Maybe you resolved to eat healthier this semester but then the days got hectic and it was hello chocolate chip cookies and quarter-pounders. Forgoing a balanced diet for a load of junk food means depriving your brain of the essential nutrients it needs to function at its best. Here are 7 foods and snacks to fuel your cognition, improve your memory, and pump up your mental performance.
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Those bright, round yolks are rich in the essential nutrient choline, which the brain uses to create memory and also to help make a neurotransmitter that’s important for many other brain and nervous system functions. Eggs and milk are rich sources of choline, so pack an egg salad sandwich for lunch. Or start your day with a few slices of French toast.
Beans—and their relatives the legumes—are often underrated as a smart food choice. They’re low on the glycemic index, which means your body digests them slowly. And that keeps your energy consistent throughout the day, with fewer spikes and crashes in blood sugar. Your brain uses half your body’s sugar supply, so it needs a steady flow of glucose to stay sharp.
Lentils in particular are good sources of the brain-friendly B vitamins folate, thiamine, and vitamin B6, which support focus and energy. They’re rich in iron, which is important for cognitive function, and zinc, which may improve your memory.
Full of nutrients, fats, and a tiny bit of “slow” carbs, nuts are nature’s portable energy packages. Walnuts and almonds hog the nutrition spotlight, but cashews are a great source of 2 brain-boosting minerals, zinc and magnesium. Studies show that zinc may improve memory, while magnesium can help you sleep and may improve learning skills. Cashews also contain the B vitamin thiamine, which can lift your mood as well as provide mental energy, and vitamin E, which supports cognition. Make your own trail mix using a variety of nuts, dried fruit, and dark chocolate for a better pick-me-up than a candy bar.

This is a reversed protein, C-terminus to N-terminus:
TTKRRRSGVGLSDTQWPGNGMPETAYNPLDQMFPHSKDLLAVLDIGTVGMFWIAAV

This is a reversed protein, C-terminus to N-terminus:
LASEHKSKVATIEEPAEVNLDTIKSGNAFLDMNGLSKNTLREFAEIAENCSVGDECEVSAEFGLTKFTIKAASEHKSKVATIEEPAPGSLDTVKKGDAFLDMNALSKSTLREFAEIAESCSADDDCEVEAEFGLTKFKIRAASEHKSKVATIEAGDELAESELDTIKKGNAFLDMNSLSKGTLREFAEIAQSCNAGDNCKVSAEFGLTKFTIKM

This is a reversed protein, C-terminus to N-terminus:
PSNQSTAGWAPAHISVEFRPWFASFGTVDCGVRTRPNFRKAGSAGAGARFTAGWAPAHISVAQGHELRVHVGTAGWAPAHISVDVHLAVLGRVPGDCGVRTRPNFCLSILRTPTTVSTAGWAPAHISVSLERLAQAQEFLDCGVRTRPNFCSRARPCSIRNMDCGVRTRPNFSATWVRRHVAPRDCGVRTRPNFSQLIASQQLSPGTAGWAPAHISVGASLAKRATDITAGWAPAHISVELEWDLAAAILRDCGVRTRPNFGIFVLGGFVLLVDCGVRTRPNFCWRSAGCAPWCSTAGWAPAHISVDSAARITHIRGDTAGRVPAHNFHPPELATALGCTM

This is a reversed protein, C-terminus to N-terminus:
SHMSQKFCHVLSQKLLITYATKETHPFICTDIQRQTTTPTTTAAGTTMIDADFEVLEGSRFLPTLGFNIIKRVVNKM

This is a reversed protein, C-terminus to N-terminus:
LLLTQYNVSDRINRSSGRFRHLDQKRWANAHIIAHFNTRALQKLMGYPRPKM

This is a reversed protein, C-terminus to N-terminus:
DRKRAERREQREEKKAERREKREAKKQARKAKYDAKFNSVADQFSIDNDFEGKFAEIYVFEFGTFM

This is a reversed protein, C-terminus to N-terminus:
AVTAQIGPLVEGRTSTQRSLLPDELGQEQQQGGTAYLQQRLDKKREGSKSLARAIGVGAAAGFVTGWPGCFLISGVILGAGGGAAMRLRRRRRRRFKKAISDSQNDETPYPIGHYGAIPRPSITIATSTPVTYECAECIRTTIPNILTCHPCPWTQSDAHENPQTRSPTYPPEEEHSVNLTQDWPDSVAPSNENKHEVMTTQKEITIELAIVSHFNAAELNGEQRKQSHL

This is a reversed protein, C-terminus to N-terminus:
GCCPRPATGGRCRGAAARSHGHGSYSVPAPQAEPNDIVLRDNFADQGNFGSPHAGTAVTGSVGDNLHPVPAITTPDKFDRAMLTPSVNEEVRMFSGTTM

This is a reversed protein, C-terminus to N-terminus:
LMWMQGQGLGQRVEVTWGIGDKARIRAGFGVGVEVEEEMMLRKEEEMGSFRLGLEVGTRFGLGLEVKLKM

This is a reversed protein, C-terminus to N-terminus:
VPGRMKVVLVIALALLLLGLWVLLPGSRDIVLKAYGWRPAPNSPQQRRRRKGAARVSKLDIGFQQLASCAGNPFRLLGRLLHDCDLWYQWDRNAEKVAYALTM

Skip the exotic fruit and grab a box of raisins. They’re loaded with the trace mineral boron—an essential micronutrient for metabolism and good health and, if recent research is correct, possibly for the evolution of life on earth! Boron improves the brain’s electrical activity for clearer thinking and better short-term memory and also has anti-inflammatory effects. USDA researchers found that those who got the most boron—3.2 milligrams (mg) per day—performed about 10% better on attention and memory tests than those who ate the least. (Nuts are also good sources.)
Some tasty advice for students looking to get better grades: Study more and eat your cinnamon toast! This aromatic spice promotes better brain function by unleashing proteins called neurotrophic factors, which can help the brain generate new neurons and keep old ones healthy. And even if you’re in a rush, you can sprinkle a little cinnamon into your morning coffee.
When it comes to brain food, it’s hard to beat beets, which are rich in nitrates that may increase blood flow to the brain. Beets also contain carotenoids, which may stave off depression, and betaine, which the brain uses to make serotonin, a mood stabilizer. Toss some roasted beets into a salad, with goat cheese and walnuts.
OK—it’s not a food, per se, but water is essential for brain function. Healthy brain cells require a delicate balance between water and other elements. When you’re parched, that balance is disrupted and your brain cells can become less efficient, making it harder to focus your attention. A 2013 study found that being dehydrated—even just a little bit—can impact your brain’s performance. A dehydrated brain can be slow to react and sensitive to loud noises and lights (think hangover). Even your ability to calculate whether or not you’ll make it to class on time if you hit the snooze button can be compromised. So drink up! Keep a water bottle or glass nearby and refill it often.